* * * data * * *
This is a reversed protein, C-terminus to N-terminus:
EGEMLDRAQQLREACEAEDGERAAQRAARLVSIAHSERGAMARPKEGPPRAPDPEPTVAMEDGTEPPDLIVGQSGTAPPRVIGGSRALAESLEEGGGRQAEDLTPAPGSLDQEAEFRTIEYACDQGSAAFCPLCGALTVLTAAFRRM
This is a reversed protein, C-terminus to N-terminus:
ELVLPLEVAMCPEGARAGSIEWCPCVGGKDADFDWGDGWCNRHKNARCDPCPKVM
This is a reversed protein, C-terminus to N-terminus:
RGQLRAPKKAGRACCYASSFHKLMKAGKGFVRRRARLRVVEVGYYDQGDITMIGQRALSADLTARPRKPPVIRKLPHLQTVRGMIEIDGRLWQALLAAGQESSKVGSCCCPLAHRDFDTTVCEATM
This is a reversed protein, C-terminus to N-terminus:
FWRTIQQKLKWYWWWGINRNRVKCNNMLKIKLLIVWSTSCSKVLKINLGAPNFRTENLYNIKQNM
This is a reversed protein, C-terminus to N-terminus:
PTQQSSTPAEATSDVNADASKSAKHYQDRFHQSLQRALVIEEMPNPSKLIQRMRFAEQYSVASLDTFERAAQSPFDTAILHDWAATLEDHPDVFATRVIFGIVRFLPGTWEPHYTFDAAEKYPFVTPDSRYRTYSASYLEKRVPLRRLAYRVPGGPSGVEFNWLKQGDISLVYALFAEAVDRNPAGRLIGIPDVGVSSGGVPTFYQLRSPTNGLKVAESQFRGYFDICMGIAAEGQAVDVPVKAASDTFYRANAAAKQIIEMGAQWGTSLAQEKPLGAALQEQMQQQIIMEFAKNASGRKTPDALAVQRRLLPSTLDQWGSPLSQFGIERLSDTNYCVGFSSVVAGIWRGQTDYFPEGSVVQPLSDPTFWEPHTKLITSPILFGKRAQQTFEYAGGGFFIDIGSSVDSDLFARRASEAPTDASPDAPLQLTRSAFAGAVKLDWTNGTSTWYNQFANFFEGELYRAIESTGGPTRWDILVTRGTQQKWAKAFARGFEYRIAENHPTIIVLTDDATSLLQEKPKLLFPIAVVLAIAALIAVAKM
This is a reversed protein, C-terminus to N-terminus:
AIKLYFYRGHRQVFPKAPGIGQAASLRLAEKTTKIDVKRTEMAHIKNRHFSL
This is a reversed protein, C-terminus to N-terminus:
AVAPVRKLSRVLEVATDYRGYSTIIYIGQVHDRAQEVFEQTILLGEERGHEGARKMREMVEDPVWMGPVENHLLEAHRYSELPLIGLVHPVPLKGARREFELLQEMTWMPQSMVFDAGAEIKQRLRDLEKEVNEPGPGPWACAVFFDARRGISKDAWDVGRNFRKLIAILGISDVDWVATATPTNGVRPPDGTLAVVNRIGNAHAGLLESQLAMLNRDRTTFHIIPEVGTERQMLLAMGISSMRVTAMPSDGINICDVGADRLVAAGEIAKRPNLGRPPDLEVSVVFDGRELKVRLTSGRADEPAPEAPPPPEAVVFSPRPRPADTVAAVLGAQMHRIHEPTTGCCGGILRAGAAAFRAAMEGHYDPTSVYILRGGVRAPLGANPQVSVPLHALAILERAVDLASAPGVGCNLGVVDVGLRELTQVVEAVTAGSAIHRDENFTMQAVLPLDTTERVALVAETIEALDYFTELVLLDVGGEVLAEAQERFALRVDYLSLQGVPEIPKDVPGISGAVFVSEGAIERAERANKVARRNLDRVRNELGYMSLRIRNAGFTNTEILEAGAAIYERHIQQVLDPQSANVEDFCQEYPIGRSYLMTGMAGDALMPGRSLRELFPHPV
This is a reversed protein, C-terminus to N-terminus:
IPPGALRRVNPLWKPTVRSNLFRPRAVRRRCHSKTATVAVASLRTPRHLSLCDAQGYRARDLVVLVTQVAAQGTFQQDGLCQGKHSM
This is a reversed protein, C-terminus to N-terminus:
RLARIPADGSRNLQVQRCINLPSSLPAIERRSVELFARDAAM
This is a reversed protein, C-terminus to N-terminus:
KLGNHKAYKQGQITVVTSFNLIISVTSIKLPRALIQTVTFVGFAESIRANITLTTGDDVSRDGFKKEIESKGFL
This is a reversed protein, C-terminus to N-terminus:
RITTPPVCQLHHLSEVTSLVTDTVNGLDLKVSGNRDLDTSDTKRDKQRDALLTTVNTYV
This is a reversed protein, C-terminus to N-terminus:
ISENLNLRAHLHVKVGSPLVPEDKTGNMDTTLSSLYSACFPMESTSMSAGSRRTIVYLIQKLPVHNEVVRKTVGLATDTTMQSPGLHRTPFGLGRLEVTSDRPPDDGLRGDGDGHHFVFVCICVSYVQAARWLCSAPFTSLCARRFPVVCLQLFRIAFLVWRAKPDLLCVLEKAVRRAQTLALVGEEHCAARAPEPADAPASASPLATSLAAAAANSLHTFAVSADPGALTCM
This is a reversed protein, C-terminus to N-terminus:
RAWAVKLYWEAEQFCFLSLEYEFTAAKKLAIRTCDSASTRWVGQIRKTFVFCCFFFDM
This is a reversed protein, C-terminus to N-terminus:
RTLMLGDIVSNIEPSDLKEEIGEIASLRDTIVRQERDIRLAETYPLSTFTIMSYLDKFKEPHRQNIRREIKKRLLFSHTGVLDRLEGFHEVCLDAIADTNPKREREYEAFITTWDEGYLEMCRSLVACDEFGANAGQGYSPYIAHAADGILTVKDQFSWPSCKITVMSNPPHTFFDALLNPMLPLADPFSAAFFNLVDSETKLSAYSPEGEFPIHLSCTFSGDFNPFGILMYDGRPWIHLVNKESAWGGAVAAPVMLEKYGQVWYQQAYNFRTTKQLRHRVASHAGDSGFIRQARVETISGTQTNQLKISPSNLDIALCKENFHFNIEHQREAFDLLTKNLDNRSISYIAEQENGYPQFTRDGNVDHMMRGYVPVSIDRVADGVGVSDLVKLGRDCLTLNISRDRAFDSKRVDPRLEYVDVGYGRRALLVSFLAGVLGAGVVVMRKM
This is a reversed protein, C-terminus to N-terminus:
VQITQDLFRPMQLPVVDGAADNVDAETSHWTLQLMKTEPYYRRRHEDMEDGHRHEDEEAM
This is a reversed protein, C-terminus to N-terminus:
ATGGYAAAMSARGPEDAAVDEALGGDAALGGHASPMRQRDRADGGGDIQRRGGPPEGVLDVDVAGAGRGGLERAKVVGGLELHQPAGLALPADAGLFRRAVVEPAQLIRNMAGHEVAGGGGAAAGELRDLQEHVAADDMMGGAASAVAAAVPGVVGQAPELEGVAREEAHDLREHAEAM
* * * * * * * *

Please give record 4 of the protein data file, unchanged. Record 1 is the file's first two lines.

This is a reversed protein, C-terminus to N-terminus:
FWRTIQQKLKWYWWWGINRNRVKCNNMLKIKLLIVWSTSCSKVLKINLGAPNFRTENLYNIKQNM